Asia Regulatory Roundup: Chinese Distillers Suspected of Lacing Alcohol with Viagra (4 August 2015)

Posted 04 August 2015 | By Nick Paul Taylor 

Asia Regulatory Roundup: Chinese Distillers Suspected of Lacing Alcohol with Viagra (4 August 2015)

Welcome to our Asia Regulatory Roundup, our weekly overview of the top regulatory news in Asia.

Chinese Distillers Suspected of Lacing Alcohol with Viagra

Chinese law enforcement officers have found batches of white powder labeled sildenafil next to raw alcohol in two distilleries, Reuters reports. The authorities are now investigating whether the 5,357 bottles of alcohol seized during the raids contain sildenafil, the active ingredient in Pfizer’s erectile dysfunction drug Viagra.

China Food and Drug Administration (CFDA) officials in the southern city of Liuzhou suspect the Guikun Alcohol Plant and the Deshun Alcohol Plant were putting sildenafil in three baijiu products. Baijiu is a clear liquor made from grain, the alcohol content of which is typically upward of 80 proof. Distillers have created a wide range of forms of baijiu for thousands of years, but of late evidence of non-traditional versions has emerged.

One year ago, Chinese police detained a businessman for allegedly buying a kilogram of sildenafil from an online retailer and adding the active ingredient to bottles of baijiu. The scenario described this week in Liuzhou, which is around 750 miles south of where the businessman was detained, is very similar. Bottles seized in the latest raid were promoted as preserving the health of the drinker. The case combines two of China’s long-running problems: Drug counterfeiting and food safety.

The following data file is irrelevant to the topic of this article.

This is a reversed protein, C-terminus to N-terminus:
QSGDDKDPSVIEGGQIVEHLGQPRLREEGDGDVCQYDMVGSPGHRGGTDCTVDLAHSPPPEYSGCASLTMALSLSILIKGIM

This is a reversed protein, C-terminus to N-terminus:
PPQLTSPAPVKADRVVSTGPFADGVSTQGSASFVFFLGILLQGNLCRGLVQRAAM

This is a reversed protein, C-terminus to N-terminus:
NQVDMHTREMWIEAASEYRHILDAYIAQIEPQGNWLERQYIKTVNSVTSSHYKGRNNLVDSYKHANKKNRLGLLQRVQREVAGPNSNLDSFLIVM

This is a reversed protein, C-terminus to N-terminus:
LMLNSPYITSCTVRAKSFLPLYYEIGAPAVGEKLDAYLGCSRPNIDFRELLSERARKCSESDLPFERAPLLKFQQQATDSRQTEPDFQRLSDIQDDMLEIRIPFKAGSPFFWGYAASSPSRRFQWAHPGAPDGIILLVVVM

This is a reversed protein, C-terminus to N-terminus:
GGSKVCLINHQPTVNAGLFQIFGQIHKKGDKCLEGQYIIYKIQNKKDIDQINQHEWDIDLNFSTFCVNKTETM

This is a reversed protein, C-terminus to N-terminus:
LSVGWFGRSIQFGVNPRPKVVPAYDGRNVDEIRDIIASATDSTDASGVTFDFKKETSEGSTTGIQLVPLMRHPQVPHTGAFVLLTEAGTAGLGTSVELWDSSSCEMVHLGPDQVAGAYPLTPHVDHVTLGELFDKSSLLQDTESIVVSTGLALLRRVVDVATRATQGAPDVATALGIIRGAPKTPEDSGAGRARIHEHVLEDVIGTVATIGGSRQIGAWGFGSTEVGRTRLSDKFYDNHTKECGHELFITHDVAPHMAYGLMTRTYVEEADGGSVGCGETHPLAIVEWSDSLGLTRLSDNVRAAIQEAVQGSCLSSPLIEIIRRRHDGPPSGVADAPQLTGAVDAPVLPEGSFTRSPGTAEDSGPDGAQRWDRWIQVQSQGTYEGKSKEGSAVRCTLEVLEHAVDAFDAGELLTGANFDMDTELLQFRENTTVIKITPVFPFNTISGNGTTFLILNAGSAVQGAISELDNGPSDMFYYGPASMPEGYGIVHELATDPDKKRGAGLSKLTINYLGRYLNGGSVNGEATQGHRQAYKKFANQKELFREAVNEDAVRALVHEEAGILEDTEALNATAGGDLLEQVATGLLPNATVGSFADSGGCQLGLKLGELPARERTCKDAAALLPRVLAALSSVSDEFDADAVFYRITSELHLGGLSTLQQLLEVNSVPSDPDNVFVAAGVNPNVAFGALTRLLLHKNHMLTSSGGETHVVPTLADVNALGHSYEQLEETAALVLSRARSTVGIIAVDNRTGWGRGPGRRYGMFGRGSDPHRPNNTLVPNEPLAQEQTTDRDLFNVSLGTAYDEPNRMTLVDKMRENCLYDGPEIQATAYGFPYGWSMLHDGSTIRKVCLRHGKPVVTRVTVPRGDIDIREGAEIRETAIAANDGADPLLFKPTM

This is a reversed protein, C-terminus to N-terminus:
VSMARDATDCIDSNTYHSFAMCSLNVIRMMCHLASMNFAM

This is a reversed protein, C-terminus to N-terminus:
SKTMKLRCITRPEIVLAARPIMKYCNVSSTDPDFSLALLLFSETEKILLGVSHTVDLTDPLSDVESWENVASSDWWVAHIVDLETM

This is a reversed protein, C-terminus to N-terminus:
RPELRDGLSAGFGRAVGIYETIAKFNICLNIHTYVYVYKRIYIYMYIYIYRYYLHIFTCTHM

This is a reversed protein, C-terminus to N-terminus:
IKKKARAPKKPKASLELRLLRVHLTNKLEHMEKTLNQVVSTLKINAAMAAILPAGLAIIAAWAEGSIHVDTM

Reuters

BIO Calls for Japan to Rethink Restructuring of Drug Pricing Structure

The Biotechnology Industry Organization (BIO) has called on Japan to rethink its plans to restructure the pricing and reimbursement of drugs and medical devices. A host of trade groups, including the Pharmaceutical Research and Manufacturers of America (PhRMA) and the European Federation of Pharmaceutical Industries and Associations (EFPIA), have now spoken out against the plans.

Japan received the criticisms after floating plans to move to an annual schedule for reimbursement pricing, a change BIO predicts will threaten investment in innovation and delay the time it takes for patients to receive new medicines. As it stands, drugmakers in Japan are subject to biennial repricing decisions. BIO thinks the biennial model strikes the right balance, arguing it has allowed Japan to control prices over the past two decades while ensuring its citizens have timely access to new drugs.

The flipside of the argument is that Japan needs to control the cost of healthcare for its aging population, something the government thinks can be achieved by increasing the frequency with which drug and medical device prices are set. Trade groups are also concerned about plans to raise the sales tax in 2017. Japan raised its sales tax last year, at which time businesses stockpiled drugs ahead of the new rate coming into force.

Press Release

Indian Government Probes Lackluster Performance of Local Medical Device Sector

India’s Department of Pharmaceuticals (DoP) has initiated a review of the country’s medical device sector. The probe is intended to establish why domestic manufacturers have struggled to capture a share of their home market.

A lack of effective regulatory guidelines is one proposed reason for the underperformance of the local medical device industry, which DoP sees as being more effective at exporting products than selling them within India. A high-level meeting to discuss the issue is scheduled for this week. The goal is to emerge with a strategy for how infrastructure support, preferential market access and other policies can make conditions more favorable for domestic medical device manufacturers.